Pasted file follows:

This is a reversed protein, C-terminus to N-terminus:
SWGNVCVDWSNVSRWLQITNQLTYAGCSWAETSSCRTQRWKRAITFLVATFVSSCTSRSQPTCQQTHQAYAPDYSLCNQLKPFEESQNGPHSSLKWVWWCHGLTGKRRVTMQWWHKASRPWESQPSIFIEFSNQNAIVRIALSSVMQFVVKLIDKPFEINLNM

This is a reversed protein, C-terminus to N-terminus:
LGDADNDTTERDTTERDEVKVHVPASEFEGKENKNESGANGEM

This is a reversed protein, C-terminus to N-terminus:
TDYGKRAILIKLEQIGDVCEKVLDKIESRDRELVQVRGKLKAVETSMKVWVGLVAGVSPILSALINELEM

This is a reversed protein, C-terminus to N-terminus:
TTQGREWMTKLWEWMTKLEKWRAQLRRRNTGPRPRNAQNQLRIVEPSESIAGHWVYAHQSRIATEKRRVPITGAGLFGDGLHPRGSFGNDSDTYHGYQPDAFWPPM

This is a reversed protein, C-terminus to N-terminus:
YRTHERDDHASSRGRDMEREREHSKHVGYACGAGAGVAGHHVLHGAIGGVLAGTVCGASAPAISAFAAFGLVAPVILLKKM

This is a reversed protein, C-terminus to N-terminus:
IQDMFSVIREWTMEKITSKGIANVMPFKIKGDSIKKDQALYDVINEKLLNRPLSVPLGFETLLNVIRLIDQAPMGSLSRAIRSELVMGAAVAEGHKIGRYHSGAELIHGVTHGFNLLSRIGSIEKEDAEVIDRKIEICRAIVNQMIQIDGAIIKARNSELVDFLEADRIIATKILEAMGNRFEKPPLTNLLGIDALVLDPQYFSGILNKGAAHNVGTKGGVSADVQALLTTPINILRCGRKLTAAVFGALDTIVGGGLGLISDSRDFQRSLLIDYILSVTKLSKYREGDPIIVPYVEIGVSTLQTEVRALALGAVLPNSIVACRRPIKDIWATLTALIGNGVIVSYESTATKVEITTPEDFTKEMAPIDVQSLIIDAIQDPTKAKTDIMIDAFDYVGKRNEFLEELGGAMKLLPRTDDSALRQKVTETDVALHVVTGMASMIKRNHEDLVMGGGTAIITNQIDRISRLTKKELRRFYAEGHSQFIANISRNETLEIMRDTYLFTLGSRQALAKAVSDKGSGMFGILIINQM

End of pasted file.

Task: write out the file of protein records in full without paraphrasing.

This is a reversed protein, C-terminus to N-terminus:
SWGNVCVDWSNVSRWLQITNQLTYAGCSWAETSSCRTQRWKRAITFLVATFVSSCTSRSQPTCQQTHQAYAPDYSLCNQLKPFEESQNGPHSSLKWVWWCHGLTGKRRVTMQWWHKASRPWESQPSIFIEFSNQNAIVRIALSSVMQFVVKLIDKPFEINLNM

This is a reversed protein, C-terminus to N-terminus:
LGDADNDTTERDTTERDEVKVHVPASEFEGKENKNESGANGEM

This is a reversed protein, C-terminus to N-terminus:
TDYGKRAILIKLEQIGDVCEKVLDKIESRDRELVQVRGKLKAVETSMKVWVGLVAGVSPILSALINELEM

This is a reversed protein, C-terminus to N-terminus:
TTQGREWMTKLWEWMTKLEKWRAQLRRRNTGPRPRNAQNQLRIVEPSESIAGHWVYAHQSRIATEKRRVPITGAGLFGDGLHPRGSFGNDSDTYHGYQPDAFWPPM

This is a reversed protein, C-terminus to N-terminus:
YRTHERDDHASSRGRDMEREREHSKHVGYACGAGAGVAGHHVLHGAIGGVLAGTVCGASAPAISAFAAFGLVAPVILLKKM

This is a reversed protein, C-terminus to N-terminus:
IQDMFSVIREWTMEKITSKGIANVMPFKIKGDSIKKDQALYDVINEKLLNRPLSVPLGFETLLNVIRLIDQAPMGSLSRAIRSELVMGAAVAEGHKIGRYHSGAELIHGVTHGFNLLSRIGSIEKEDAEVIDRKIEICRAIVNQMIQIDGAIIKARNSELVDFLEADRIIATKILEAMGNRFEKPPLTNLLGIDALVLDPQYFSGILNKGAAHNVGTKGGVSADVQALLTTPINILRCGRKLTAAVFGALDTIVGGGLGLISDSRDFQRSLLIDYILSVTKLSKYREGDPIIVPYVEIGVSTLQTEVRALALGAVLPNSIVACRRPIKDIWATLTALIGNGVIVSYESTATKVEITTPEDFTKEMAPIDVQSLIIDAIQDPTKAKTDIMIDAFDYVGKRNEFLEELGGAMKLLPRTDDSALRQKVTETDVALHVVTGMASMIKRNHEDLVMGGGTAIITNQIDRISRLTKKELRRFYAEGHSQFIANISRNETLEIMRDTYLFTLGSRQALAKAVSDKGSGMFGILIINQM